Inclusive Islam, Centuries Ago
THE history of the entry of Islam to Indonesia is a history of tolerance, acculturation and inclusivity.
Take the story of Abdul Rauf al-Singkili. He was born in Singkil, in 1615. His ancestors came from Persia, and moved to Singkil, Aceh, in the 13th century. Rauf began learning religion from his father, then went to live in the Middle East for 19 years and studied religion there. He later became known as a disseminator of Islam on the west coast of Sumatra.
Although he learned his religion from orthodox scholars, Rauf was clever in the way he conducted himself. During his ministry, the Kingdom of Aceh was led by four queens. But Rauf never questioned the idea of women being leaders even though it was at odds with the teachings that he believed in.
Datuk Ri Bandang’s story was quite similar. This preacher in Makassar, South Sulawesi, spread Islam in a way that was very relaxed. He never questioned the habits of the people, who were fond of drinking arak and gambling. If they were prepared to utter the shahada recitation of faith, that was enough for him.
Another sign of strong acculturation was the prominent mystic element in these disseminators of Islam. Waliyah Zainab, another disseminator in Gresik, East Java in the 16th century, was believed to travel around on a coconut palm leaf. Ri Tiro, a tasawuf, or mystic scholar who preached Islam in Bulukumba, South Sulawesi, was believed to be capable of summoning water by planting his cane in the ground. In their colorful lives, these eight Archipelago saints whose stories are told in this magazine are not often discussed—at least compared to the Wali Sanga, or Nine Saints, who are very well known.
There are many versions of how Islam came to Indonesia. Some experts claim that it was brought by traders from Gujarat, India. In other versions, Islam came from Egypt, Iraq, Persia, Bengal, Kelantan or even Cambodia or China. All these theories have their own archeological arguments. According to researcher Azyumardi Azra, how Islam came to this archipelago is a cross section of those movements and diverse disseminators.
One thing that can be learned from all these preachers is the awareness of the importance of local culture. This is why the mutual influence of Islamic and local cultural practices was unavoidable. The practice of acculturation, even syncretism, has continued for a long time.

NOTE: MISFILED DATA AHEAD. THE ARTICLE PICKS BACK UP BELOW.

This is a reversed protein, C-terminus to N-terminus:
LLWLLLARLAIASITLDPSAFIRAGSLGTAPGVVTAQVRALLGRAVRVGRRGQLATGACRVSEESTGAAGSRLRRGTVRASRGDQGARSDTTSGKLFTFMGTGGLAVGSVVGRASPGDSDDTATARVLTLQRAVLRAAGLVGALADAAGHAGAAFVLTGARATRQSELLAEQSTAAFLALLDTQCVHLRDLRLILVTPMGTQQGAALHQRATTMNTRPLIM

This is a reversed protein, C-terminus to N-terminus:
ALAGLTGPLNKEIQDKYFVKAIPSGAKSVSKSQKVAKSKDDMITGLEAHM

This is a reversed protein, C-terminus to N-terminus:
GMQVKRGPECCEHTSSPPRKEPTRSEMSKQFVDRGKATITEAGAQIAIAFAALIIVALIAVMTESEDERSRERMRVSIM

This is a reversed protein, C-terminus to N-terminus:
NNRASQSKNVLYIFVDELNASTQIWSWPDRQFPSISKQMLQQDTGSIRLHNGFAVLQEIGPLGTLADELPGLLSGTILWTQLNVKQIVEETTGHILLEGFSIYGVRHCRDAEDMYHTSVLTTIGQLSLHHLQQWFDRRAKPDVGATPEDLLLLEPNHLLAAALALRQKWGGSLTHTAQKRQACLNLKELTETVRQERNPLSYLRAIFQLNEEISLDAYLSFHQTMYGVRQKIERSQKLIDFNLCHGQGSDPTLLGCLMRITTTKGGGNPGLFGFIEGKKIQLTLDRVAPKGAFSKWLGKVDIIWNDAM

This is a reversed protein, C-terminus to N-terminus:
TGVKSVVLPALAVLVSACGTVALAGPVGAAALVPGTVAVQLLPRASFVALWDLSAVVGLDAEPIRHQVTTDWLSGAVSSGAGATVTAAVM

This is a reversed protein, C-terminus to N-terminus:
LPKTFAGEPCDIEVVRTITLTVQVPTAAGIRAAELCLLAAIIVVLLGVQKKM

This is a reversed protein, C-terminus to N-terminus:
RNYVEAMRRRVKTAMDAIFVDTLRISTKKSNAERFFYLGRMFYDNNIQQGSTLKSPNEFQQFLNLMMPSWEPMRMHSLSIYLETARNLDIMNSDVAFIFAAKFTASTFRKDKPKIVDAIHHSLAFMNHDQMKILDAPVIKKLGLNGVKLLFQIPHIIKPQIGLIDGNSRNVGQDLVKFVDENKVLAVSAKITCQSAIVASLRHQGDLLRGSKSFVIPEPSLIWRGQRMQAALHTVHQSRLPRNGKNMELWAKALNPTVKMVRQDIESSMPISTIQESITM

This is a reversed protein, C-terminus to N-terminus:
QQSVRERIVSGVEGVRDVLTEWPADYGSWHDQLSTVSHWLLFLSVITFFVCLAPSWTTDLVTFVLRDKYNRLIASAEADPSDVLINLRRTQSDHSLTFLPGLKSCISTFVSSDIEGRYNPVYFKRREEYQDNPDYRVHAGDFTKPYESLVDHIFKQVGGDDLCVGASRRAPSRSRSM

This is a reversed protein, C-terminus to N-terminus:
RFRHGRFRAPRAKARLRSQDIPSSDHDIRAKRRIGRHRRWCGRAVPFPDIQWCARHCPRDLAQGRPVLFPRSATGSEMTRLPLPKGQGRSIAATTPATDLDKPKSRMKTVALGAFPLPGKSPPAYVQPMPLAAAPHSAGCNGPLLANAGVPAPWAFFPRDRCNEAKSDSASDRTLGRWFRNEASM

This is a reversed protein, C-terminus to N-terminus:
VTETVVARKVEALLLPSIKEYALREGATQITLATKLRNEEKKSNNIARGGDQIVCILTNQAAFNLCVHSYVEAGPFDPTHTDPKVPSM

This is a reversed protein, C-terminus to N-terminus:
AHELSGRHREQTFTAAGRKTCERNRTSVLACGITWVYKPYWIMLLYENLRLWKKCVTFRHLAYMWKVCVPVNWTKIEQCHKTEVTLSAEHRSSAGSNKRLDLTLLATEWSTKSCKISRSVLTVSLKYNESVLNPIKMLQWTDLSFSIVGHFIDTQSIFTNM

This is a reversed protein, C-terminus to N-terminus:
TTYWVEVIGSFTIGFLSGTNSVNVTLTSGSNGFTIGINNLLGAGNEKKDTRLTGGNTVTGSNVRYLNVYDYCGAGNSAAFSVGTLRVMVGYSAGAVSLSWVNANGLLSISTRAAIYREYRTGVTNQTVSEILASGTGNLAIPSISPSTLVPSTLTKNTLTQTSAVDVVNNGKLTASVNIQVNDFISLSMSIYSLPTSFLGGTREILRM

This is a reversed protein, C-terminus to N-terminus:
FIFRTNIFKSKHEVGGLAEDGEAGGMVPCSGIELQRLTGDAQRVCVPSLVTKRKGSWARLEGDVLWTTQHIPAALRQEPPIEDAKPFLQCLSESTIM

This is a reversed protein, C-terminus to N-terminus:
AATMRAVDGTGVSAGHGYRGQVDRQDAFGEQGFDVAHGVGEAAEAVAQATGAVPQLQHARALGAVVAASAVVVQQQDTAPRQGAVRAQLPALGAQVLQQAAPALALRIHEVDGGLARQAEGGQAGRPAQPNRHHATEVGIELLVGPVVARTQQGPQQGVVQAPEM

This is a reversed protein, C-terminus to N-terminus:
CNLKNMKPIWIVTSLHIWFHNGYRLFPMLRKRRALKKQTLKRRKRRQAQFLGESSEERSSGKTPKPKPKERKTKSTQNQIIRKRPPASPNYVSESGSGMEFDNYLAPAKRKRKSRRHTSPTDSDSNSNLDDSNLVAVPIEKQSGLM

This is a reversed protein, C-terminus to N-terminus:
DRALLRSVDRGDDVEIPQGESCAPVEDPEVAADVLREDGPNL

In West Sumatra, the demand for a return to pure religion came from the Padri group from 1803 to 1837. Led by Tuanku Imam Bonjol, the Padri saw other weakness in traditional groups: corruption and collaboration with the colonial authorities.
Leaving aside this political context, there is a question: do these pure teachings exist and what are they? This question has been asked again by Islamic scholars in the 21st century. In Indonesia, one of the best known is Nurcholish Madjid.
For Cak Nur—as Nurcholish is known—Islam began as a teaching for salvation. In other words, Islam is a universal message that is flexible and generally applicable. The exhortation for people to be pious is not measured from the religious rituals that were subsequently required, but from the obligation for mutual respect: respect for mothers, help for poor people, and kindness towards orphans. It was only hundreds of years after the Prophet Muhammad died, through various political and social process, that Islam became an organized religion—with its rituals, structure and hierarchy.
Mun’im Sirry, an Indonesian academic who now teaches at the University of Notre Dame, United States, draws a line between theological Islam and historic Islam. Through a number of historical studies, Mun’im has discovered a disconnect between theological Islam and the historic Islam often claimed by scholars. In other words, both Nurcholish and Mun’im reject the idea of a pure Islam. For them, Islamic teachings are inseparable from the historical process.
At a time when conservative religious figures are on the ascent, the claim by these two academics deserves consideration. The desire by some Muslims to return to the pure religion, including its violent ways, is therefore no longer relevant. The increase in the number of Islamic gatherings and teachings among the public should be welcomed only if it brings about virtues for all people. We should be concerned if the opposite happens: a spreading of exclusivity among the religious, including making enemies of those seen as not ‘pure’.
These archipelago saints practiced what has been expressed by these 21st century Islamic academics: Islam is a social process and a cultural process. No less important: Islam is a universal blessing when it respects differences, is prepared to interact with other faiths, and does not see the truth as only coming from within itself.